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Social control 4.0

China's digital social credit system operates with a form of gamified control, which rewards users as they score points for behavior inside and outside the network. Within 2020, Chinese authorities are planning to establish a nationwide system. Western commentators react with disgust, but is our own social media really that much better?

While China's geopolitical ambitions are attracting most of the world's attention, the domestic politics of China's Communist Party (CCP) are relatively unnoticed. As it becomes clear, China is also undergoing a complete transformation internally: By 2020, the CCP has planned to introduce digital systems for social control across the country.

Through social credit systems (SKS) – some of which are already active – the goal is to create a score for each Chinese citizen based on his or her behavior. An enormous amount of data is collected to calculate this: payment practices, records, shopping habits, internet searches and messages as well as general social behavior. Conformity leads to rewards such as good credit terms, promotions and shortened processing time in security checks. Opposite can be unwanted behavior. . .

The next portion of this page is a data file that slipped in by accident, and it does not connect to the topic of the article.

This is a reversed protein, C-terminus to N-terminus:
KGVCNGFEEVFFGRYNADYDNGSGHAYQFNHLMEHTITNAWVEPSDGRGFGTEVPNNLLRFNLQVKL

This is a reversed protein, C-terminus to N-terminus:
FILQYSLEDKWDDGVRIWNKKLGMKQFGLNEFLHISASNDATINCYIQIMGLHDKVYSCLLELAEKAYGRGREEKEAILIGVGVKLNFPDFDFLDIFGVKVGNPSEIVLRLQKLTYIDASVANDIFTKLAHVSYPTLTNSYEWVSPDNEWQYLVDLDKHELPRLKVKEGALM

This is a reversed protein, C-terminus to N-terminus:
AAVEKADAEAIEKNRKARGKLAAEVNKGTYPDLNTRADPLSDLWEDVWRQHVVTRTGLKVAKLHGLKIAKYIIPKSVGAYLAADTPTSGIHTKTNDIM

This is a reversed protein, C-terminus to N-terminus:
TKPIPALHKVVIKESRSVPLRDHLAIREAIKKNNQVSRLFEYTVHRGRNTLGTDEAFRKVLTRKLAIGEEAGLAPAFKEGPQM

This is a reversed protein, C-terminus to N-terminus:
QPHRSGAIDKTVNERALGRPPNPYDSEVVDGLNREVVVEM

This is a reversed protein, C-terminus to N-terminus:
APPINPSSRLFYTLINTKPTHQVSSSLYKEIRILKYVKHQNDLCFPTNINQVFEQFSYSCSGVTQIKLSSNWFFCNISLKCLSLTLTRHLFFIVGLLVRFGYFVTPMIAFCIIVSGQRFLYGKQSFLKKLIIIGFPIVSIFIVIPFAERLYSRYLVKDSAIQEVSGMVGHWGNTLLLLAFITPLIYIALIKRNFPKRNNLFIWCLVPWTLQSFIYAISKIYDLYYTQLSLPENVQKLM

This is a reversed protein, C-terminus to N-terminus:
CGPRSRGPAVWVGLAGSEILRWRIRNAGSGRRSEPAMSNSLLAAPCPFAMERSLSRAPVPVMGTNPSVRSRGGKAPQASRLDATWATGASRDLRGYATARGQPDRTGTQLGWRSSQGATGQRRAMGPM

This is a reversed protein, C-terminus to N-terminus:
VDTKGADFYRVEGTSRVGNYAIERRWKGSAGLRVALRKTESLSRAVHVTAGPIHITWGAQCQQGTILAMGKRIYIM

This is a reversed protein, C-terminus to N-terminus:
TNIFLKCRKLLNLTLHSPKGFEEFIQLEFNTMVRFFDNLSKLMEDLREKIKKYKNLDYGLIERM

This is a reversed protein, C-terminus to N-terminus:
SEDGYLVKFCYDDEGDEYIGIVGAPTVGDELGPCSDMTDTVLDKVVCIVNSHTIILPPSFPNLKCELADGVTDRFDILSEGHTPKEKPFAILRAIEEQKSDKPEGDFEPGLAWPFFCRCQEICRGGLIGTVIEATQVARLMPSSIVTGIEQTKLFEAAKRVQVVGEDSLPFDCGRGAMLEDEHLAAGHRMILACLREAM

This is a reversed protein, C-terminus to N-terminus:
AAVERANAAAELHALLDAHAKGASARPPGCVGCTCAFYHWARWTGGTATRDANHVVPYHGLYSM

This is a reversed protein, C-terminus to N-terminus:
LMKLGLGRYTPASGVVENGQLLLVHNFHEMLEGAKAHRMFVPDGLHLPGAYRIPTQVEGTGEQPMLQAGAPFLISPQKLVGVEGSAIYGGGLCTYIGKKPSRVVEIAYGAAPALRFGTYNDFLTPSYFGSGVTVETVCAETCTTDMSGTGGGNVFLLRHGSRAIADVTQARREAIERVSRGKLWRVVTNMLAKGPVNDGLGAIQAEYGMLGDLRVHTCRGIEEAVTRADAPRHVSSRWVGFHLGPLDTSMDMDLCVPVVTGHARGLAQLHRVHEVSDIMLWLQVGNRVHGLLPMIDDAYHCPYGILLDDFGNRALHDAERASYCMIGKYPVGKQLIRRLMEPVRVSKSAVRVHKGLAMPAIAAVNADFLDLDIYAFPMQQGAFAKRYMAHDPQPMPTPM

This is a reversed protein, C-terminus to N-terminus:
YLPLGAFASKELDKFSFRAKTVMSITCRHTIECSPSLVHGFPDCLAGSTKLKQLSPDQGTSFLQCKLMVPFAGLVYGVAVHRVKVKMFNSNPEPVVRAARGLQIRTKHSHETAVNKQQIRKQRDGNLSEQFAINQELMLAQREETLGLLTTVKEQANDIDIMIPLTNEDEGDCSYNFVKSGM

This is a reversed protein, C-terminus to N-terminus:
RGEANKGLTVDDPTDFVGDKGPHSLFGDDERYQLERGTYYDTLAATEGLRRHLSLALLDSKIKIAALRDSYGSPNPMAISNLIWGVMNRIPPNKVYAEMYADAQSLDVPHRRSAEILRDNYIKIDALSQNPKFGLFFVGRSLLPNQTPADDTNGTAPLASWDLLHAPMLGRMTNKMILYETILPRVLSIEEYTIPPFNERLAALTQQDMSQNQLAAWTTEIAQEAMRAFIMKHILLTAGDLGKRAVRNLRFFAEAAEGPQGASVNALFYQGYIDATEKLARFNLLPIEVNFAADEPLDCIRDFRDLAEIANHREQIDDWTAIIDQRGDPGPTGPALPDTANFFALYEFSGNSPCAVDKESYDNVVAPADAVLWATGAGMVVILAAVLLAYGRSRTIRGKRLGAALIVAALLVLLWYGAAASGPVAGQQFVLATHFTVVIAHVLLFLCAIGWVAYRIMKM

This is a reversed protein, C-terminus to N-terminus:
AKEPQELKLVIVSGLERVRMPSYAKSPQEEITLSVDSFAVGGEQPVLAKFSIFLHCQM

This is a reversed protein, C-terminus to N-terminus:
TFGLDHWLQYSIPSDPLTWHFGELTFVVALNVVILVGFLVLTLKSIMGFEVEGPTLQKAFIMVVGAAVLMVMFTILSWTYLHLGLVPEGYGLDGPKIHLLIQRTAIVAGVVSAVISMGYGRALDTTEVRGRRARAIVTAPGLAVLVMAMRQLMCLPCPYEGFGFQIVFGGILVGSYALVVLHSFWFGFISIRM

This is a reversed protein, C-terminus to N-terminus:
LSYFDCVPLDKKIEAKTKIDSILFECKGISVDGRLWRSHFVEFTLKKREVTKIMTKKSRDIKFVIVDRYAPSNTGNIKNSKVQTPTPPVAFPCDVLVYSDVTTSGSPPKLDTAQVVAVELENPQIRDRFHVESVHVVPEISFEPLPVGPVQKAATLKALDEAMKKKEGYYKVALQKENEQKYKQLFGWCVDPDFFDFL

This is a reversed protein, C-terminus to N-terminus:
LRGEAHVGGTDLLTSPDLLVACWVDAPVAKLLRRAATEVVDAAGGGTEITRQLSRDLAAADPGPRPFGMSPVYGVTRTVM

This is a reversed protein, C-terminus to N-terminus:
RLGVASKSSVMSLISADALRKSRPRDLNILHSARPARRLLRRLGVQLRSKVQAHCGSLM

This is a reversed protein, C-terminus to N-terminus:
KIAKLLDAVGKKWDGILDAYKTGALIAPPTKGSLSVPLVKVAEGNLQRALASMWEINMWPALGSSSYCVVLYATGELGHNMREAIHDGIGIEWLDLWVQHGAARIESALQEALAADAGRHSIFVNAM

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Kúhnreich is a state scientist and sinologist. Originally written in German.

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